Angry protesters at health-care meetings are out of line

Disrupting meetings and threatening violence does nothing to promote a thoughtful discussion.

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It's clear that health-care reform is an emotionally raw issue. Angry protesters across America have flooded town hall meetings held by members of Congress.

Such an outpouring of energy and passion is generally good. The more people who particiapte in a democracy the better the system works.

Unfortunately, too many of these town hall meetings have turned ugly with demonstrators disrupting the proceedings with shouting. Extra security has been brought in as there have been threats of violence.

For example, The Associated Press reported that Sen. Ben Cardin, D-Md., was forced to shout his way through a meeting where angry constituents booed and jeered as he tried to explain the various health-care proposals

And, AP reported, at least one congressman canceled a meeting after being targeted with a death threat. Rep. Brad Miller, D-N.C., said he will not host any town halls this month because he received a phone call threatening his life.

Some, such as Rep. Brian Baird, D-Wash., are rejecting face-to-face public meetings in favor of teleconferences. Baird said the "lynch mob mentality" surrounding many of the meetings led him to hold a conference call that attracted 6,000 constituents.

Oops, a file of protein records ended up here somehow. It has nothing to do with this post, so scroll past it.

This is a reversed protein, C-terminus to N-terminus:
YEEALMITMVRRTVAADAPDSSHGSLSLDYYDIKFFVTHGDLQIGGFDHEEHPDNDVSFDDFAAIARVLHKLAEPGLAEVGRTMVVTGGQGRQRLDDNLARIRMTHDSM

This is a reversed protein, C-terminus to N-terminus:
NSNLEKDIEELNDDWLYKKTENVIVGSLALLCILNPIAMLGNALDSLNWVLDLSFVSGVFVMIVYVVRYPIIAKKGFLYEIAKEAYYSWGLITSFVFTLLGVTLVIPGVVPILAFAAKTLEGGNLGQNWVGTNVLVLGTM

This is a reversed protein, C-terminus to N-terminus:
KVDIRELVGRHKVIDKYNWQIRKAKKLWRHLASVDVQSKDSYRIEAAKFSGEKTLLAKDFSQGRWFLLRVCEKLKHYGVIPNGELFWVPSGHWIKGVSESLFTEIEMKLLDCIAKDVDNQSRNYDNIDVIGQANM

"When you see friends targeted by death threats and you see well-meaning and well-intentioned people being shouted down, threatened, menaced, and our constituents suffering the same fate, it's frustrating," Baird said. "This is not American -- it's dangerous."

Agreed. Civility cannot be -- and should not be -- abandoned.

The anger many are feeling should not be minimized. Health care is very personal. Many worry about losing their access to health care and they fear what they now pay -- either in premiums or taxes -- will go sky high.

But disrupting meetings and threatening violence does nothing to quell those fears.

What's needed is thoughtful discussion where the valid questions being asked can be answered.

Members of Congress have been taking the time and making the effort to do just that. They must be treated with respect.

The angry, disrespectful protesters are simply out of line.

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